James M. Acton, an associate in the Nuclear Policy Program at the Carnegie Endowment, answers viewer questions about the efforts to bring several damaged reactors under control in Japan three days after the devastating earthquake and a tsunami hit Japan’s northeast coast.

Acton will join Brian Williams Monday on NBC Nightly News to discuss the crisis in greater depth--you can also watch his recent interview with NBC's Anne Thompson below. Click here for more reporting on this issue.

Chat with nuclear physicist James Acton

Video: Meltdown fears at damaged nuclear reactor

  1. Closed captioning of: Meltdown fears at damaged nuclear reactor

    >> that. japanese officials say they have kal cau lighted that 160 people have been exposed to radio activity . 160,000 people have been evacuated from around two nuclear plants most from the one that suffered the explosion. more on this from nbc's anne thompson .

    >> reporter: nothing frightened the world more than this. an explosion at the troubled fukushima one power plant . the japanese government declared emergency when the systems failed. now fear of a meltdown. throughout the day japanese tv reporters used diagrams and maps to help a near versus nation. the blast explosioned the ex exterior building and blamed the explosion on a buildup of hydrogen. this official said after the explosion the radiation leaking from the plant actually decreased as did the pressure.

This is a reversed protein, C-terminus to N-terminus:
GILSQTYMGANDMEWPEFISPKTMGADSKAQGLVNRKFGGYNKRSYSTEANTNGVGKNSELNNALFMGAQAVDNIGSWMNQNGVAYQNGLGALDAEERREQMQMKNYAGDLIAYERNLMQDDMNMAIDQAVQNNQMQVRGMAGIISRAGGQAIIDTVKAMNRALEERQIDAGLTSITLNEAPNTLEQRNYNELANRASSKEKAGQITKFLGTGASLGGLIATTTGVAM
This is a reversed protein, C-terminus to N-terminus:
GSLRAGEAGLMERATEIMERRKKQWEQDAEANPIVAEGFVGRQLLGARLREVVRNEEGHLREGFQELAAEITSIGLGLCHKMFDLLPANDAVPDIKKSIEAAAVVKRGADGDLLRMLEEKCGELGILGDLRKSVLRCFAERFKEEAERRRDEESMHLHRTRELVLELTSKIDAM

>> i think they are being cautious and conservative and given the conditions there, i think that is wise.

    >> reporter: when the earthquake struck, the reactor shut down and systems failed. without water to cool it, the core could over heat and melt down releasing radio activity into the environment. tonight, the japanese utility took the unusual step of pumping sea water into the reactor to prevent a melt down.

    >> if you do so, you have decided that the consequences of not doing so are very serious. the evidence in this case is that they are worried about significant melting of the core.

    >> reporter: more signs of concern. people living within the evacuation zone are scanned for radiation and the interational atomic energy agency said japan is preparing to give iodine to those living near the plant.

    >> reporter: this was reported on a scale of 1 to 7. at pennsylvania's three mile island, there was a partial core melt down but not a significant release of radiation. japan now wait to see if it its fate is the same. anne thompson .

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